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We want progressive speculative fiction.

This means: fantasy, science fiction, urban fantasy, steampunk, weird west, solarpunk, lunarpunk, magic realism, post-apocalyptic and more.

We want experimentation and depictions of underrepresented, as well as marginalized groups. Take us by surprise. Use points of view that are uncommon. We want full and round characters with depth. We want emotional relationships and unique settings. We want beauty and charm and fuzzy feelings and sadness. We want revolution and utopia and hope, and we want texts to talk about.

We encourage you to stray from the norms. We want mold-breaking stories, with unusual forms.


Here are some examples:


We preferably want texts from writers from or living or having experience with Luxembourg.

We accept texts in: Luxembourgish, English, and German. (Sadly, both of us are not any good in French, and can therefore not guarantee proper spelling in French. We are actively searching for someone who could help us, and as soon as that someone is found, we will update this section).

We accept multilingual texts, as long as it is Luxembourgish, English, German, and French.

We want fiction and non-fiction under 2000 words (for the moment). The minimum is 250 words (microfiction).

We want poetry not bigger than 3 pages (please keep to the formatting suggested in the formatting section).

We want clear prose and good style. To be fair, we are not prescriptive or grammar experts, on the contrary, we let things slide a lot because we believe in showing off raw, unfiltered texts in the style and tone the author had anticipated from the start. We also approach language differently than most editors. Standard grammar of a language is never a true depiction of the language reality. We will therefore guide you on artistic paths and decisions with our editorial comments, rather than correct every single sentence structure or choice of words.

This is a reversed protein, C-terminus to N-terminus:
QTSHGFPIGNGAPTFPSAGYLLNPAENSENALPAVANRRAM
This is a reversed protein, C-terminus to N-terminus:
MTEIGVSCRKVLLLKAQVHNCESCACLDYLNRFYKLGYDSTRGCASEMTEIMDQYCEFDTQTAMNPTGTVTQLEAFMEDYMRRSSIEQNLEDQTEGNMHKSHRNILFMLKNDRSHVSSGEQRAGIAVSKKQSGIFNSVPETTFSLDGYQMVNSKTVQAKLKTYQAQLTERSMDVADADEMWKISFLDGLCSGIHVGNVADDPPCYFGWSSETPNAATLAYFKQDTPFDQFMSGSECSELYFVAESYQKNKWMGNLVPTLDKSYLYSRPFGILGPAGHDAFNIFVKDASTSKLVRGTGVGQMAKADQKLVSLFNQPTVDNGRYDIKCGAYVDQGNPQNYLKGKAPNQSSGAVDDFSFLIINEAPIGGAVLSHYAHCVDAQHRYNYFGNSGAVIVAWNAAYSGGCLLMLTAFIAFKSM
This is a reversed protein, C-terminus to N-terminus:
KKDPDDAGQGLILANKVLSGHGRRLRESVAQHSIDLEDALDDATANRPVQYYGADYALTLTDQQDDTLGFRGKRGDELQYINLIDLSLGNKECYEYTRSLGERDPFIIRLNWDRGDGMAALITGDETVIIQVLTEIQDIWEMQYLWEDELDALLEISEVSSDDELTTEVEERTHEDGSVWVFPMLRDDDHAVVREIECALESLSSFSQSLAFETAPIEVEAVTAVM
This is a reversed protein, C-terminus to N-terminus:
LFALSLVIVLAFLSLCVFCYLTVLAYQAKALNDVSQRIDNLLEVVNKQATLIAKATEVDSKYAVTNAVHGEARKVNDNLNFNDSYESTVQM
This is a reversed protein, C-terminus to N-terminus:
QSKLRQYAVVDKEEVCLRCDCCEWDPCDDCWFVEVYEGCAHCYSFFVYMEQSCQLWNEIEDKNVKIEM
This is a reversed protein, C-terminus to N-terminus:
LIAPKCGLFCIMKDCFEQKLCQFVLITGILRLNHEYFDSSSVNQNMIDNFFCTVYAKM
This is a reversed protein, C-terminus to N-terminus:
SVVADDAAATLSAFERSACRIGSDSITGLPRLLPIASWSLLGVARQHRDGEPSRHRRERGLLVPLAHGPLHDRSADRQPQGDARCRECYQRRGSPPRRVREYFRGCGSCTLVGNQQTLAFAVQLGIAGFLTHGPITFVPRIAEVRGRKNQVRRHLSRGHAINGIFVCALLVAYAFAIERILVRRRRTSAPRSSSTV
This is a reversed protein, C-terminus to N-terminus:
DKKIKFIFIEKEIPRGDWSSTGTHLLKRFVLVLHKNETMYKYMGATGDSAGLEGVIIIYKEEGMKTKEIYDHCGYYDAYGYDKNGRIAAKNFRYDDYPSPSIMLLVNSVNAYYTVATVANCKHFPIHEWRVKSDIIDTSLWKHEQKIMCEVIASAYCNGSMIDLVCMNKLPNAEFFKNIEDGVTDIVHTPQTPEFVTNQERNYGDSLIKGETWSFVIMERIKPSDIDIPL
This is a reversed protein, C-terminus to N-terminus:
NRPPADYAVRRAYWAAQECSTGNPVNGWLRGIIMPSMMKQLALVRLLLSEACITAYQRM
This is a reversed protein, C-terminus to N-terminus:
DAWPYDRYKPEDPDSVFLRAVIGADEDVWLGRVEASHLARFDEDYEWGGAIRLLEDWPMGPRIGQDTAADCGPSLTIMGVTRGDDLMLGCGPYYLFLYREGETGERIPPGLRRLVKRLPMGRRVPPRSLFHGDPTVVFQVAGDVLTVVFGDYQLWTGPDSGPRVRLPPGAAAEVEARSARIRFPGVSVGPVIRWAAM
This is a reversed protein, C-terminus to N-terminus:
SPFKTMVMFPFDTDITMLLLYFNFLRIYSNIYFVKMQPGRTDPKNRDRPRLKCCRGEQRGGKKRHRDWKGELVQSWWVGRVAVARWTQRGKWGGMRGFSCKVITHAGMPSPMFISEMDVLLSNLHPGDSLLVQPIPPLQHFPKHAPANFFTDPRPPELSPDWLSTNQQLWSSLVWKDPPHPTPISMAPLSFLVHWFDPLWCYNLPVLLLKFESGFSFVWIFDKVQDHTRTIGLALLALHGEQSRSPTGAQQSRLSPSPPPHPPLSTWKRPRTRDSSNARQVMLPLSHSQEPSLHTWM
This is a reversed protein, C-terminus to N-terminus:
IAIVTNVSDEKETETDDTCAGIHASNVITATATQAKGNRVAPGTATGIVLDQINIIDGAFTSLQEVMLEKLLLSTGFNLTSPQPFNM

However, we demand some adherence to basic grammar rules, no matter what language.





We don’t want incomplete stories. There has to be plot structure and narrative design. We don’t want snippets or insights or scene descriptions, without any meaning behind it, unless it is poetry, and even then it has to have some kind of structure.

If you don’t know where to start, we recommend the following resources:

We don’t necessarily want horror. We know it belongs to the speculative fiction spectrum, but it often brings with it unnecessary violence and harm. That being said, we don’t want meaningless violence, casual death, or glorification of such. We refuse stories with r-pe, pornography, sadistic violence, gore, bestiality, child abuse, and blatant racism, as well ass transphobia, homophobia, xenophobia, or hate speech as focal point of the story. But horror, if done well and subtle yet exciting, we will consider.

We don’t want blatant capitalist or right-wing propaganda.

We don’t want resubmitted stories that have previously been refused, even if changed.

We don’t necessarily want already published stories, simply because of the problems that may arise with the contractual rights.

We don’t want clichés. Tropes are fine. There is a difference.

We don’t want simultaneous submissions. We do, however, accept multiple submissions (don’t overdo it though).

We don’t mind spelling mistakes, it happens, even to us, but if every third word is written wrong, and it’s not a literary device that has some effect on the text, we don’t want it. There is no shame in using a spellchecker (we do too).

We don’t want stolen content.

Also, Strange Horizon has compiled a list with story plots and subjects that are rather common and used a lot, lacking a bit of originality, and we generally agree with this list. If your story structure is listed on there, make sure it has something unique to it. Challenge yourself! We appreciate that a lot and want to see the best of you!





Our definition of speculative fiction matches the following quote:

“[…] ‘Speculative fiction’, as now most often used, does not clearly define any generic boundary, it has come to include not only soft and hard sf but also Fantasy as a whole […]. [T]he term has been useful precisely because it allows the blurring of boundaries, which in turn permits a greater auctorial freedom from genre constraints and ‘rules'” (The Encyclopedia of Science Fiction).